The credit logic recognizes that spaces like exam rooms and treatment areas have privacy demands that are more important than views. It also recognizes that outpatients may not spend the majority of their visits in a treatment space. Similarly, hospital staff can spend the entire day buried inside a building without glimpsing the outside. Imagine working a 12 hour shift deep in the bowels of a hospital and not seeing the sun once.
Before LEEDuser set up these credit-specific Healthcare forums, there was a general Healthcare forum on which this IEQc8.2 question was posted. I am reposting the Q&A here for convenience:
Q: What do I need to do to comply with IEQc8.2? I would like to earn 2 points but don’t understand the two threshold levels and how to comply too either one. My building is only 2,700 sf, is my building too small to qualify? Please let me know.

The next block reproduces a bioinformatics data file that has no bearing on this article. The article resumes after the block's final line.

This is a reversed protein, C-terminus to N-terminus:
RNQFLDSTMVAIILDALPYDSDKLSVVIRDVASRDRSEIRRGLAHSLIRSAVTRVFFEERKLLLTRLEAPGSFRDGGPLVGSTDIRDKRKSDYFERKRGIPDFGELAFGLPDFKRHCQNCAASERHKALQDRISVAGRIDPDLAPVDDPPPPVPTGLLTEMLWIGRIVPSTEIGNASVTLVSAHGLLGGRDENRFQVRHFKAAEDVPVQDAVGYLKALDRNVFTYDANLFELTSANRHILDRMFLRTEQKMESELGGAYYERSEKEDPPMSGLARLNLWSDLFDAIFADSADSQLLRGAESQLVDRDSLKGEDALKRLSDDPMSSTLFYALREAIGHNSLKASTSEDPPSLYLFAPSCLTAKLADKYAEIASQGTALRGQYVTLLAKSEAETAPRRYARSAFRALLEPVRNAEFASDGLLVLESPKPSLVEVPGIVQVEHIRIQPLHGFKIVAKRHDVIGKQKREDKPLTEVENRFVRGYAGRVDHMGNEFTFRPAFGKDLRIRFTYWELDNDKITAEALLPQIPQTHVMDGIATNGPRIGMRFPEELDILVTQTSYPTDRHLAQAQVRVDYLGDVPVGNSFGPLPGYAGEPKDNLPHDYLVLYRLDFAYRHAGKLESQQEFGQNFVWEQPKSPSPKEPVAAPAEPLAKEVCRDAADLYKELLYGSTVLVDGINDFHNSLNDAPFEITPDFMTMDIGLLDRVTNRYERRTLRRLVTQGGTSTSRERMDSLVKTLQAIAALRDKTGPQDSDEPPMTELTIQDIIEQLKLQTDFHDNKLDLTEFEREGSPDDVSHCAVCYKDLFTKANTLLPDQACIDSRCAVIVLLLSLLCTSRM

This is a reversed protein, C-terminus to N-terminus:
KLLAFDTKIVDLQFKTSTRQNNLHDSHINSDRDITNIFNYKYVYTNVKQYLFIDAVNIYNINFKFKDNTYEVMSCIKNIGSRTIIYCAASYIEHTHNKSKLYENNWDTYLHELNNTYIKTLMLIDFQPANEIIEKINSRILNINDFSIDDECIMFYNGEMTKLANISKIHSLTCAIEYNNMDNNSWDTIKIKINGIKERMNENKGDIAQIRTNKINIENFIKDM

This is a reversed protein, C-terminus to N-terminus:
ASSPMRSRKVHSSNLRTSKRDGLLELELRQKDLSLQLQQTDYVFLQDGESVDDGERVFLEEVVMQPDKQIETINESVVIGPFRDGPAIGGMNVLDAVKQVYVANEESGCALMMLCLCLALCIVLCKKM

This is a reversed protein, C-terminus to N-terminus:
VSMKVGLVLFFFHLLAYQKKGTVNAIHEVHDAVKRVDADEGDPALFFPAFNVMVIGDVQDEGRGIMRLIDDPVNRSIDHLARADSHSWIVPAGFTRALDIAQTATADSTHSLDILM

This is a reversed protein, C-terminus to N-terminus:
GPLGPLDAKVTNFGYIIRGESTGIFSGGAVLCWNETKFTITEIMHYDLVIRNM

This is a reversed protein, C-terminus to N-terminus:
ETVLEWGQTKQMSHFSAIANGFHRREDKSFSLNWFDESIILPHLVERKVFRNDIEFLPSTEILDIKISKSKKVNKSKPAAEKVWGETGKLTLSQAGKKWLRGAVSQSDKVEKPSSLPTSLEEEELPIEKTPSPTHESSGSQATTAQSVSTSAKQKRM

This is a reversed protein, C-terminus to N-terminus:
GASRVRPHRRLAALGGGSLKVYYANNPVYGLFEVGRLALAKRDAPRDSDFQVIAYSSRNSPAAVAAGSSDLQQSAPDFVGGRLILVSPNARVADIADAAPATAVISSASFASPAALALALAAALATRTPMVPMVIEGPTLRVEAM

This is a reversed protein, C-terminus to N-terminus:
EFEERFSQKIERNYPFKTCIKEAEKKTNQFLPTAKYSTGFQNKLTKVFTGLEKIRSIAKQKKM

A: Your project is not too small to qualify. But it probably is not an inpatient unit either. They give you 20 feet in that option to cover the depth of a patient sleep room and bring it back to 15 feet everywhere else. Follow the non-inpatient area guidelines and you may need to interpolate the point chart in the RG for a project your size.
I am trying to determine what is considered "useable square footage" of a floor plate. The credits refers to both total floor plate and useable square footage. Any ideas?
Useable square footage is pretty much what is sounds like. Generally it is the area left after vertical circulation and structure are 'removed' from the total floor plate. It gets pretty technical beyond that. Your project probably has a space program document and the information should be in there.